Politics & Government

Congress’ anger flares anew as defense official defends Russian helicopter deal

The Department of Defense said Friday it understood Congress’ concerns about its $550 million contract with Russia’s state-owned arms dealer, but gave no indication it would heed repeated calls to cancel the deal.

Defense Department Spokesman Rear Adm. John Kirby said Friday, “We understand the concerns expressed by members of Congress over this contract. And we will respond appropriately to these concerns through proper channels.”

The contract, to supply 30 Russian Mi-17 helicopters to Afghan defense forces, has been increasingly criticized since Russia’s invasion of Ukraine and annexation of Crimea. Protests on Capitol Hill have come from all sides, with Texas Republican Sen. John Cornyn and Connecticut Sen. Richard Blumenthal, a Democrat, leading the way.

Connecticut’s Congressional delegation has been particularly critical – in part because Stratford-based Sikorsky Aircraft Corp. would be a likely beneficiary should the contract be canceled. Two dozen of the helicopters with a pricetag upwards of $440 million have yet to be delivered.

Speaking on background Friday, a Defense official said, “The contract with Rosoboronexport is providing important helicopter lift capabilities to Afghan National Security Forces.”

Blumenthal, reached in Connecticut Friday, angrily disputed that, saying, “I can tell you unequivocally as a member of the Armed Services Committee that there are better alternatives to the Russian helicopters to meet the mission in Afghanistan, without relying on a criminal enterprise like Rosoboronexport.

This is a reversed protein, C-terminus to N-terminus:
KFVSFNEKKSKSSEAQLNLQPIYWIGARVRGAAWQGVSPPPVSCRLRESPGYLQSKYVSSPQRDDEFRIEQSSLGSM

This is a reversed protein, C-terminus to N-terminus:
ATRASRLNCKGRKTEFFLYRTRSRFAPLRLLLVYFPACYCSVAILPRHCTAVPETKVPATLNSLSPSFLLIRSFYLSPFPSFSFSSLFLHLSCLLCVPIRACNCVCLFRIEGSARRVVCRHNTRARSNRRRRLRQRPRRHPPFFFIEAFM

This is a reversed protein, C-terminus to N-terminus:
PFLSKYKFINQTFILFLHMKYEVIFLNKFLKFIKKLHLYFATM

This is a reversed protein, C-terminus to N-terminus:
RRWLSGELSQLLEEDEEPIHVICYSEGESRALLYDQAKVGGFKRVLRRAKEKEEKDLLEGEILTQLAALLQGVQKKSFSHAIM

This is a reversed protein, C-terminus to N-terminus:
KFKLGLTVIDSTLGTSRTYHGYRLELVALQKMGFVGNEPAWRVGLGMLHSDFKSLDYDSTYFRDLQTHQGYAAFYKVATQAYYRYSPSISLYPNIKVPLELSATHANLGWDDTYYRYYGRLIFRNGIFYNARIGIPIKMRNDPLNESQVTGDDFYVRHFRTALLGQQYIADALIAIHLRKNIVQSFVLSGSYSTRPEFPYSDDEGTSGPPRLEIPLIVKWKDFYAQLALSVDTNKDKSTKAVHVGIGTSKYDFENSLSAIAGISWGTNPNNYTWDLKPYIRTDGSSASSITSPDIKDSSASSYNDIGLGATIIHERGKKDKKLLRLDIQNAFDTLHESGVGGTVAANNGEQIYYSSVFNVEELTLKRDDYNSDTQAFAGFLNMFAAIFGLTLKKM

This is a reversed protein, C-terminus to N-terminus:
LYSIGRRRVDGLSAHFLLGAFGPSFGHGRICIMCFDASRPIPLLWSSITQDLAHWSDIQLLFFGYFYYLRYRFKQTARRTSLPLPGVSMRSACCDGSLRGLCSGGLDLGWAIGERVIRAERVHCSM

“The better alternatives are within driving distance of me right now. They are right under our nose (in Connecticut). We know it and we’re proud of it.”

Cornyn said Friday night, “If the Department truly understands these concerns, they will cancel” the contract.

“Frankly, I am perplexed as why the Department finds this so difficult considering the numerous human rights violations Rosoboronexport has engaged in and the numerous alternatives we have,” Cornyn added, including Fort Worth’s Bell Helicopters.

Blumenthal said the DoD response was “inexplicable and offensive,” adding, “It is beyond belief to be saying that we should continue a contract with Russian thugs who have 40,000 to 100,000 troops massed on the Ukrainian border right now. The president is condemning them, and the Defense Department is in effect bankrolling their aggression.”

He called Kirby’s statement “bureaucratic mumbo-jumbo,” saying “I’m going to give him the benefit of the doubt that he was speaking from last year’s notes, which were invalid then but simply ludicrous now.”

In all, the Defense Department has awarded more than $1 billion in no-bid contracts for the Afghan helicopters to Rosoboronexport, the Russian arms exporter.

“Not a penny more” should be paid, Blumenthal said Friday.

Rep Elizabeth Esty, D-Conn., said Friday, “The contract with Rosoboronexport was questionable from the beginning and is now entirely indefensible in light of Putin’s aggressive actions in annexing Crimea. Continuing the contract undermines our new sanctions and the Obama administration’s other efforts to force Russia to the negotiating table. It’s time to stop sending American taxpayers’ dollars to Russian arms suppliers.”

A letter to President Barack Obama Thursday, signed by Cornyn, Blumenthal, Democrat Chris Murphy of Connecticut and half a dozen other Republican senators from around the country, said, “Rosoboronexport is an arm of the Russian government and a powerful instrument of (Russian President) Vladimir Putin’s increasingly belligerent foreign policy, and it handles more than 80 percent of Russia’s weapons exports.” The fact that the company has provided arms to Bashar Assad’s regime in Syria as Assad tries to retain power in the country’s ongoing civil war has also drawn Congressional criticism.

A House staffer familiar with the issue said Friday, “The question is not whether the Mi-17s are providing important capabilities. The question is whether Rosoboronexport’s Mi-17 is the best platform for providing those capabilities, especially in light of Russia’s inexcusable actions in the Ukraine and their continued role in supplying arms to Syria and Iran.”


David McCumber is Hearst Newspapers’ Washington Bureau Chief.

Email: david.mccumber@hearstdc.com